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  • Aug 10, 2020

Meet CHA’s Manager of Infection Prevention

Virginia (Ginny) Caples, RN, helps to lead CHA’s response to COVID-19 in Massachusetts.

“We had our first COVID-19 positive admitted to CHA Cambridge Hospital in March and she was intubated for weeks,” said Virginia (Ginny) Caples, RN. “Our staff was absolutely phenomenal taking care of her and became her family throughout the isolation from friends and loved ones.”

According to Ginny, nurses were in constant contact with the patient’s family using IPads, cell phones, and other devices so she could remain connected. It was a new experience for care teams and patients as visitor restrictions were in place to limit the spread of COVID-19. 

The patient was finally discharged after 36 days. “There was so much staff pride the day she left the hospital,” said Ginny. A few nurses organized a farewell parade for the patient as she was escorted out of the hospital. Everyone from the hospital floor lined the hallway and wished her well on her path to recovery. 

Throughout the height of the pandemic in Massachusetts, CHA discharged hundreds of patients, some of whom were quite sick. “Patients’ social, emotional, physical, and mental health is really taken into consideration every day on the hospital units,” said Ginny. 

Ginny is the manager of Infection Prevention and Control at CHA and plays a critical role in CHA’s response to COVID-19. “Initially, throughout the surge, I was working 12 to 18 hour days, seven days a week on the floors,” said Ginny.  About 20 hours a week of her time was spent on COVID-19 floors at Cambridge and Everett Hospital. Day to day, and sometimes minute to minute, Ginny was responsible for making adjustments to supplies, guidelines and other protocols to keep patients and staff safe from infection. Staff looked to her, and other members of CHA’s Infection Prevention and Control group, for support in the midst of the crisis as circumstances changed rapidly. 

Ginny came to CHA in 2010 from Emerson Hospital where she was the manager of Infection Control. As CHA’s manager of Infection Prevention and Control, Ginny is responsible for educating staff and advocating for policies that reduce infection and prevent harm. She was recognized by colleagues at CHA for her calm leadership and perseverance during the COVID-19 surge in Massachusetts.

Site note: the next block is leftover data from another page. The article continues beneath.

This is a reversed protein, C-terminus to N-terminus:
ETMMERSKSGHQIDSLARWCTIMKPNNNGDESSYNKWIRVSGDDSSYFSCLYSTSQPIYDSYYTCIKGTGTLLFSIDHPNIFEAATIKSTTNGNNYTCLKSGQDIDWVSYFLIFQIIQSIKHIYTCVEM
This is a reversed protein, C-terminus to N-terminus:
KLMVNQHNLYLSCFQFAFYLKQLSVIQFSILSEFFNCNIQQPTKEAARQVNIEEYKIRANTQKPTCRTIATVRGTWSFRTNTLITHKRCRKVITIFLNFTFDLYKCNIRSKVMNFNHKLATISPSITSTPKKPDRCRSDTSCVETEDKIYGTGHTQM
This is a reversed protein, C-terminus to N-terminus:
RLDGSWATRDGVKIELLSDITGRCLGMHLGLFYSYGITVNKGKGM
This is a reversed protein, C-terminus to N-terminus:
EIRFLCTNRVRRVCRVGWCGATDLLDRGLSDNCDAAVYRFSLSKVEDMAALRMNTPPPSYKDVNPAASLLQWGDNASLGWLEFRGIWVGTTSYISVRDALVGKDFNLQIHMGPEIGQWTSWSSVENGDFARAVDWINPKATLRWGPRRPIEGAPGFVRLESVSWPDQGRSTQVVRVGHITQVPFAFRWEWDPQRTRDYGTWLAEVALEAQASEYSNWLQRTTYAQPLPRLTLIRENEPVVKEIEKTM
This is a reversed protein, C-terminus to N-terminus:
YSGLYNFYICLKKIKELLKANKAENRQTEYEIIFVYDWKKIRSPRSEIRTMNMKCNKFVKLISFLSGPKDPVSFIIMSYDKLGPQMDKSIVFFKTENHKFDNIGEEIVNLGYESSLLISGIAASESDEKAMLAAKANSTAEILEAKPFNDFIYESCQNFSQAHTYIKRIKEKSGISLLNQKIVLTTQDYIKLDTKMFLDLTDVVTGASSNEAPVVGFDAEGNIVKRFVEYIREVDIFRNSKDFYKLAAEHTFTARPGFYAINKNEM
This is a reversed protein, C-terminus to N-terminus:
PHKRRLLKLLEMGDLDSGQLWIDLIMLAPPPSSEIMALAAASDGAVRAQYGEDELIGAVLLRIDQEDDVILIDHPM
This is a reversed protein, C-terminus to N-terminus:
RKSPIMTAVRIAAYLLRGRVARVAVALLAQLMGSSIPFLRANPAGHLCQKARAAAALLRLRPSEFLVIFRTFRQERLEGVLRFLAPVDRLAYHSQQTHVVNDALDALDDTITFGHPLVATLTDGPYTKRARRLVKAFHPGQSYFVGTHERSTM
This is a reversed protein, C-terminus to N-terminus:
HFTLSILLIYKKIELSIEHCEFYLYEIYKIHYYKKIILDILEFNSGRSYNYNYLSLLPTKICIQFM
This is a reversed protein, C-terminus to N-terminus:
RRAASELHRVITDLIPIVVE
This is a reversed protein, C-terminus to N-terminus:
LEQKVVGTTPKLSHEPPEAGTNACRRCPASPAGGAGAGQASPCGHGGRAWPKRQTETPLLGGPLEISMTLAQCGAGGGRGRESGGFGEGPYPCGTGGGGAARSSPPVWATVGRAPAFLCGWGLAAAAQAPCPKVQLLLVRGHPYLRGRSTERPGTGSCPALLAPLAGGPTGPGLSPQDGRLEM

In March 2020, Ginny and CHA nurses Casey Alexandre, Joanne Cassell, Jennah Epstein-Santoyo, and Lisa Mashburn were recognized in the Boston Globe's annual Salute to Nurses. Ginny was one of four nurses highlighted in a cover story titled Nowhere They'd Rather Be: The Narratives of Four Nurses. 

Her passion for patient safety and advocacy extends beyond CHA. Ginny is the current president of the New England Chapter of the Association for Professionals in Infection Control and Epidemiology (APIC). APIC is the leading professional association for infection preventionists with more than 15,000 members. Their mission is to create a safer world through the prevention of infection. Through her leadership role with APIC, Ginny is able to network with other infection preventionists from across the globe and share best practices, techniques and other protocols to respond to COVID-19.

“People at CHA came together, no matter their role, from physicians and nurses to housekeeping, to care for our patients in the midst of the crisis,” said Ginny. That spirit of collaboration, for her, has been the biggest takeaway from COVID-19. Ginny explained that staff went out of their comfort zones, some redeployed to the hospital floors from primary care clinics. 

CHA developed a robust community-based approach to manage COVID-19. Learn how this innovative model works and how CHA was able to keep thousands of patients out of the hospital. 

This articles provide general information for educational purposes only. The information provided in this article, or through linkages to other sites, is not a substitute for medical or professional care, and you should not use the information in place of a visit, call consultation or the advice of your physician or other healthcare provider.

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